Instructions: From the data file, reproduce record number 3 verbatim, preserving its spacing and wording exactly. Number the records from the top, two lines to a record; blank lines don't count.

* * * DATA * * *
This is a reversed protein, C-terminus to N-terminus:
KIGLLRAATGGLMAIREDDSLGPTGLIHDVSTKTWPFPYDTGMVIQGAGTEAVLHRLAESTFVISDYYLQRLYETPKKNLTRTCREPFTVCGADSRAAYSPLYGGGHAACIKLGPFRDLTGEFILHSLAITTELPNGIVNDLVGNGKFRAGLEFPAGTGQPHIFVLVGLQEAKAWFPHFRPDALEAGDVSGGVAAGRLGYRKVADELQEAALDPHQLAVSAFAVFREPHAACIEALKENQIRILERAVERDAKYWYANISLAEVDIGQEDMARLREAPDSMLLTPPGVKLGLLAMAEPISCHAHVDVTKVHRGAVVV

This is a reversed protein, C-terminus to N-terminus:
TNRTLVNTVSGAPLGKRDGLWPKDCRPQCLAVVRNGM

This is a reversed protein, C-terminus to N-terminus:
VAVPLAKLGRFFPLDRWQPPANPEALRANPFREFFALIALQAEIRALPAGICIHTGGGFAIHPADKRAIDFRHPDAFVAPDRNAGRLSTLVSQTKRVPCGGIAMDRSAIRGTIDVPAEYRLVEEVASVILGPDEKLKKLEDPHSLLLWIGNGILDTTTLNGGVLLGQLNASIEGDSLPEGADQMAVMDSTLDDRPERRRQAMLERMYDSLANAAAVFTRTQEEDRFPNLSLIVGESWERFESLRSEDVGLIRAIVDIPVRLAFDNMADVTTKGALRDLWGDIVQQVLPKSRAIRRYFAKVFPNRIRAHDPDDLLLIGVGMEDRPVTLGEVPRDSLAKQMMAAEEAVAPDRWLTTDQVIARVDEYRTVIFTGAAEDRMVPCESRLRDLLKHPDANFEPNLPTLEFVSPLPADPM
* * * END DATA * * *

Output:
This is a reversed protein, C-terminus to N-terminus:
VAVPLAKLGRFFPLDRWQPPANPEALRANPFREFFALIALQAEIRALPAGICIHTGGGFAIHPADKRAIDFRHPDAFVAPDRNAGRLSTLVSQTKRVPCGGIAMDRSAIRGTIDVPAEYRLVEEVASVILGPDEKLKKLEDPHSLLLWIGNGILDTTTLNGGVLLGQLNASIEGDSLPEGADQMAVMDSTLDDRPERRRQAMLERMYDSLANAAAVFTRTQEEDRFPNLSLIVGESWERFESLRSEDVGLIRAIVDIPVRLAFDNMADVTTKGALRDLWGDIVQQVLPKSRAIRRYFAKVFPNRIRAHDPDDLLLIGVGMEDRPVTLGEVPRDSLAKQMMAAEEAVAPDRWLTTDQVIARVDEYRTVIFTGAAEDRMVPCESRLRDLLKHPDANFEPNLPTLEFVSPLPADPM